Harley and Puddin’–together again! Well, not really. I mean, they’re finally face-to-face in this issue, but only long enough squabble a bit before tentatively making plans to have it out later. Harley is rightfully outraged to have the Joker invading her space, playing with her wiener and touching her beaver (yeah, I went there: Amanda Conner and Jimmy Palmiotti are starting to rub off on me–oh jeez, there too).
Or maybe it’s just all that hot tension between the Maven of Mayhem and Mister J.
Nah, Harley really just wants to scratch his eyeballs out in this week’s “Joker Loves Harley Part One: Pandora the Explorer”. And even so, Joker is surprisingly calm. Of course we can’t believe for a moment that he’s really a “changed” person, but his demeanor here is at least more controlled–without any of that frenetic aggression we saw from him the last time these two clashed.
Their shared scene time, however, gets clipped short once Harley tosses him out (and he actually goes). The remainder of the comic is taken up with further political plot developments at the mayor’s home (this has been a running secondary story since the beginning of this book: the ongoing shenanigans between the mayor and the chief of police, and whatever other hooligans they enlist to assist them with their corruption).
The scene is purely expository and introduces us to the mayor’s new “Assistant”, Madison Berkowitz. Madison seems like an interesting new character. She carries herself rather professionally, but since we don’t quite know what her methods are, I’m fully expecting her to break out in the spandex once things heat up.
But all that is really just a bridge. To this:
Because big gooey pink monsters was what you were expecting!
One of the things I really admire about this book is how unapologetic it is about the leaps it takes in its narrative. One minute Harley is bantering with the Joker, the next minute she’s decided to blow off steam by taking Red Tool underground to explore the creepy doors under the wax museum. And of course, behind one of those creepy door (the one with all the locks and chains, which Harley, naturally cannot resist), is something outrageous and deadly and yet stupendously ridiculous all at once.
No comment at all on the choice of sound effects for this creature. That would suggest I had some kind of knowledge about the insinuation being made here.
I know some people’s tolerance for the absurd is sadly lacking, but this just works. In a book that needs a spark to inject some action while the writing team delays our “date” between Harley and the Joker, this sort of gratuitous adventuring just fits the bill.
Better than that, this book also gives us lots of time to see Harley interacting with Red Tool in a manner in which they are fighting on the same side instead of against one another. It’s an important bit of character development considering what’s bound to happen next.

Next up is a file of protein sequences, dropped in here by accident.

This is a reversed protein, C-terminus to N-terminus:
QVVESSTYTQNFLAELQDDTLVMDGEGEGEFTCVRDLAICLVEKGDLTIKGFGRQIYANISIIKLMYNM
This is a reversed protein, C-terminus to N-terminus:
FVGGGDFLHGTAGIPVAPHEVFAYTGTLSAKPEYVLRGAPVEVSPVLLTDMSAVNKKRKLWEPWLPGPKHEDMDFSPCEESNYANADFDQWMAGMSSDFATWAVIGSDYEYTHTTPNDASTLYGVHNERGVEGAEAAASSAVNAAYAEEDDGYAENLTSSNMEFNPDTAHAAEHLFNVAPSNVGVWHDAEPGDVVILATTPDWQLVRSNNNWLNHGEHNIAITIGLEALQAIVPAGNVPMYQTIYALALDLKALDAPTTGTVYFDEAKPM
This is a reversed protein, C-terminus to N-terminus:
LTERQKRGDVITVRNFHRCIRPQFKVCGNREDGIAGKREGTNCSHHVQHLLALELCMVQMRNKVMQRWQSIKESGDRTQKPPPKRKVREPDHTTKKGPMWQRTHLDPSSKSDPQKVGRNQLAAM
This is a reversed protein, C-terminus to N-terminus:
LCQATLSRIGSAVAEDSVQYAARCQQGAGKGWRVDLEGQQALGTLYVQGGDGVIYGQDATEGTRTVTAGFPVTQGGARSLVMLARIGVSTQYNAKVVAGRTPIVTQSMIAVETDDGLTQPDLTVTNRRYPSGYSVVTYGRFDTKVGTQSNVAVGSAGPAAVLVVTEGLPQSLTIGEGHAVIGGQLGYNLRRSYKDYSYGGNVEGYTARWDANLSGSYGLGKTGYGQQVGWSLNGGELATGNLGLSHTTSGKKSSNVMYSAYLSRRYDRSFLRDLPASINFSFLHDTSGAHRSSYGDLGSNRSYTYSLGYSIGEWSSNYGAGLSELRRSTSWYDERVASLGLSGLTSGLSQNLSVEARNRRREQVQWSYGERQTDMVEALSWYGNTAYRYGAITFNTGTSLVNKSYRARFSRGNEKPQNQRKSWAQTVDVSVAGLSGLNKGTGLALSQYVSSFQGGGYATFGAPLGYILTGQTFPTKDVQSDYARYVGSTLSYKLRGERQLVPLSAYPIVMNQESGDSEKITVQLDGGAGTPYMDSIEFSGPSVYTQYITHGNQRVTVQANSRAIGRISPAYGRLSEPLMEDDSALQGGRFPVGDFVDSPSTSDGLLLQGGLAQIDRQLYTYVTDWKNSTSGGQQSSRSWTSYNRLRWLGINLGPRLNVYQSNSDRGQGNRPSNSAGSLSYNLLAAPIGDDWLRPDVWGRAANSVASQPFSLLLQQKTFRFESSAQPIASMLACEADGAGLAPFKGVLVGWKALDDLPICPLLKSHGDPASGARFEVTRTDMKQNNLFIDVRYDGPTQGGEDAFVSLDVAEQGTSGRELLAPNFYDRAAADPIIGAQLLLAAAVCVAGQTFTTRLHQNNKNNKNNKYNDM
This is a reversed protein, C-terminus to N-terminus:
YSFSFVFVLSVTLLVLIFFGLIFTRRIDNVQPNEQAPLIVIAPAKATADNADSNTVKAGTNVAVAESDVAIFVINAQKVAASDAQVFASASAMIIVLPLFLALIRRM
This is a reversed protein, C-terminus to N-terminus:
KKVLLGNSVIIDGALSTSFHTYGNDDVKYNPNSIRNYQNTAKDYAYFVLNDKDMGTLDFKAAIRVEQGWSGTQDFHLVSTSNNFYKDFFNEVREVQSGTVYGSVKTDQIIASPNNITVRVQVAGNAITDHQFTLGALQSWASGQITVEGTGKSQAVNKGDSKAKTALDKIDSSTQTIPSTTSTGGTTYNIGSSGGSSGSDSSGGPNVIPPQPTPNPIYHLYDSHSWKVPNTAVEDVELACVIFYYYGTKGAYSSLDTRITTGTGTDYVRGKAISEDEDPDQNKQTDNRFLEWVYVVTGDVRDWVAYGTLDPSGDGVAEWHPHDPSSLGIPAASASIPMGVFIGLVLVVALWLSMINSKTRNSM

Yeah, these two are sure to become bosom buddies!
I’m unsure at the moment how I feel about John Timms’ rendition of the Joker. He’s a little bulky and block-headed for my tastes and his hair seems weirdly long and shaggy. But on the other hand, I kind of like that he’s so very different from what Chad Hardin drew the last time Harley and Joker got together (and had their big breakup fight). In a way it makes an interesting separation between who the Joker was then and who he may be pretending to be now.
Timms’ work on the rest of the book is fun and fabulous as always. His gelatinous rathtar-looking creature is much-enhanced by colors from Hi-Fi, and despite the weird tonal break in the middle of the book between the mayor and Madison, the composition never gets lazy: he keeps the chatty encounter visually interesting so that it doesn’t feel like a strange interruption. In the hands of a less-capable artist, this interlude could have fallen very flat.
And no, I’m not taking off points because “How is the Joker just walking around in broad daylight and no one is saying anything?” It’s been long-established in this comic book that the average person on the street is too self-absorbed to be distracted by anything in their environment.
Also, one last high-five to Dave Sharpe for his letters: not just the sound effects in the cave, which are wonderful, but his ever-inventiveness with Red Tool’s tool-shaped speech bubbles.
- You love seeing Joker and Harley together again–well, sort of.
- You’ve fallen in love with Red Tool in spite of his stupid self.
- You like random adventure, crazy monsters, and violent action for its own sake.
This book offers a potpourri of visual and intellectual delights (and yes, comedy is an intellectual delight). It’s also the start of an arc the trajectory of which I have no concrete sense. It’s not easy to stymie me narratively–most stories project where they’re going so obviously, but given that Harley closed out her “relationship” with the Laughing Man some time ago, I’m really curious to see where this intends to go! But then I am one of those people who wistfully wishes to see Harley and the Joker back in their Punch and Judy affair. I seriously doubt we’ll get that here (especially if Red Tool keeps Harley from her rendezvous), but I’m sure whatever this creative team comes up with, it’s going to be a smash!